Legal Updates

Step One: Think About The Trial       

My firm’s courtroom philosophy is sometimes colloquially referred to as “taking it to the hoop.”  Growing up I played basketball.  My coach often advised us on the benefits of taking the ball to the hoop and getting an easy two points. My coach’s reasoning was that, rather than settle for a difficult outside shot, it was better to drive into the lane and see what happened.  The coach suggested that even if the ball didn’t go in, good things would happen if you took it to the hoop. You might fouled and get to shoot free throws.  If fouled the other teams best players might be relegated to the sidelines.  The message coach had was simple.

It pays to be aggressive.

In criminal defense it pays to be aggressive.  Except instead of taking it to the hoop, you are ready to take cases  to trial.  Good things happen when you are ready to try a case.  Because of the large number of lawyers who settle for the first offer, your readiness to litigate is a sign of strength.  The DA in the room may be caught off guard by your desire to spend more time than necessary resolving the case.  You might get a better offer.  And even if you don’t get a better offer, you can force the state to prove every element of their case at trial. If convicted, the judge might take pity on you and sentence you to a disposition equal to the original offer.  (This is not always the case).

I am not suggesting that there is never a time to settle.  To the contrary, if the DA makes a reasonable offer and the Defendant wishes to accept responsibility then a stipulated trial, or plea, can in some cases be cooperation at its absolute finest. However, when the DA refuses to cooperate it may pay to be aggressive.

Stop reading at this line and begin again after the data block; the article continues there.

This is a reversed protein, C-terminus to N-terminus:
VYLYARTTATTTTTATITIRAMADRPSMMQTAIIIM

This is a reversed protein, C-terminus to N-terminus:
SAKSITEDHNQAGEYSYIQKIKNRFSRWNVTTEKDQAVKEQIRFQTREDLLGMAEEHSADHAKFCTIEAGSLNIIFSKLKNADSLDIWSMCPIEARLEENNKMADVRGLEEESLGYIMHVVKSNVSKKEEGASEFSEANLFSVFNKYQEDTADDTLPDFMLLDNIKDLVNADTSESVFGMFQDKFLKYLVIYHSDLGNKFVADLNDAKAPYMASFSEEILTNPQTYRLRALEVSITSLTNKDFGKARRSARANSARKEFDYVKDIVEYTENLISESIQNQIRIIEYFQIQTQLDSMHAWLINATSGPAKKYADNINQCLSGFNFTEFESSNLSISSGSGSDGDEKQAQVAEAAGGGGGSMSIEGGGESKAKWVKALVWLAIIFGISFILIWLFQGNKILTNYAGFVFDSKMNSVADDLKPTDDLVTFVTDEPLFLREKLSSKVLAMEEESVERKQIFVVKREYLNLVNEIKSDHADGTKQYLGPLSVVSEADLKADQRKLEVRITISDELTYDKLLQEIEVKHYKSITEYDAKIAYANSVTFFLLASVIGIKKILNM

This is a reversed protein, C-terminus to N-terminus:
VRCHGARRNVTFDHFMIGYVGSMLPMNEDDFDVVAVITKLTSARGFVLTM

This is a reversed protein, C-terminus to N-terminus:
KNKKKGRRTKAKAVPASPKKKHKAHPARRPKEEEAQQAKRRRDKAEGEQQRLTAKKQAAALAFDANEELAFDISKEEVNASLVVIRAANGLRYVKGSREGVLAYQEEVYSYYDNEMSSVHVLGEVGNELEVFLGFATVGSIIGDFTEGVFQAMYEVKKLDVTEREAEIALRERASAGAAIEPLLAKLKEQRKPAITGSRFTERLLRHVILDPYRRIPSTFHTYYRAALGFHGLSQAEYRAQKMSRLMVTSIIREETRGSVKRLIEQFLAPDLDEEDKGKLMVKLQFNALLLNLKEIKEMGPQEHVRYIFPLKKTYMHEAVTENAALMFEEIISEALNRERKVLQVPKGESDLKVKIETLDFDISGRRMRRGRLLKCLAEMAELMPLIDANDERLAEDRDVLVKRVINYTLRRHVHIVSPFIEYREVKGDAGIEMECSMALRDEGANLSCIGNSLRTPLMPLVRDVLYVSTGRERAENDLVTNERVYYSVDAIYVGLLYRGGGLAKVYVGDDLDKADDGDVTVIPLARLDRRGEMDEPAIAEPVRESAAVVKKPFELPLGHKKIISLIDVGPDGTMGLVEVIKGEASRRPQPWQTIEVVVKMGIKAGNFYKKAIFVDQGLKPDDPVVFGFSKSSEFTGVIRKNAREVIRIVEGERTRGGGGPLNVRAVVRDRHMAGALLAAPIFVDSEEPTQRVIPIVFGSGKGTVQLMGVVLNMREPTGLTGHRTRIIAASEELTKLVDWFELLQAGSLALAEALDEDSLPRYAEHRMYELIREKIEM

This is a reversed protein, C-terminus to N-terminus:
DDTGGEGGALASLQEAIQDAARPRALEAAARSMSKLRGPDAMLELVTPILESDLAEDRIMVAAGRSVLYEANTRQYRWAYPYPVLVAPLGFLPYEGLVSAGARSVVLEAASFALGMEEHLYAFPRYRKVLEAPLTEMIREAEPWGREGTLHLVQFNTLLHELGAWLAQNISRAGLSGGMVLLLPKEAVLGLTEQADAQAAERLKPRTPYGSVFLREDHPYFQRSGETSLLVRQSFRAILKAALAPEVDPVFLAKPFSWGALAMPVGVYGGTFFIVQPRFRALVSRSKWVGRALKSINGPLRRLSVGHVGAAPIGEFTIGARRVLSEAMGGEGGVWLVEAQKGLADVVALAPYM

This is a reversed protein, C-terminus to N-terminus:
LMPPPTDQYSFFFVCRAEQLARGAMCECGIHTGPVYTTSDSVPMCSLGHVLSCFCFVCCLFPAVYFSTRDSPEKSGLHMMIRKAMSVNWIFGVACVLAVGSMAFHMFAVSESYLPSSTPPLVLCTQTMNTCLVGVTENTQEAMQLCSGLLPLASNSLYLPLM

Consider the elements a DA must prove to convict someone of the crime possession of a controlled substance with intent to manufacture or deliver.

First: that the item is in fact a controlled substance or a counterfeit controlled substance.

Second: That the item was possessed by the defendant.  

Third: That the defendant was aware of the item’s presence and the item was in fact a controlled substance.

Fourth: That the defendant possessed this item or these items with the specific intent, or goal, of 

  1. Delivering them to another; (or)
  2. Using the item in the manufacture of a controlled substance


If the Commonwealth has failed to prove at least one element beyond a reasonable doubt, then the defendant must be found not guilty.

When you consider the standard, which is beyond a reasonable doubt, and when you take into consideration the pressure on the government to dispose of thousands of cases every year, the strategy becomes an obvious choice. 

You need to get a lawyer who is ready to stand and fight for your case.  A lawyer who is ready to push the Commonwealth to prove all the elements beyond a reasonable doubt.  In other words, you need a trial lawyer who is skilled at taking cases to trial.

Good things happen to those who are reluctant to settle.

Source:  Pennsylvania Suggested Standard Jury Instructions, 2nd Edition (2012)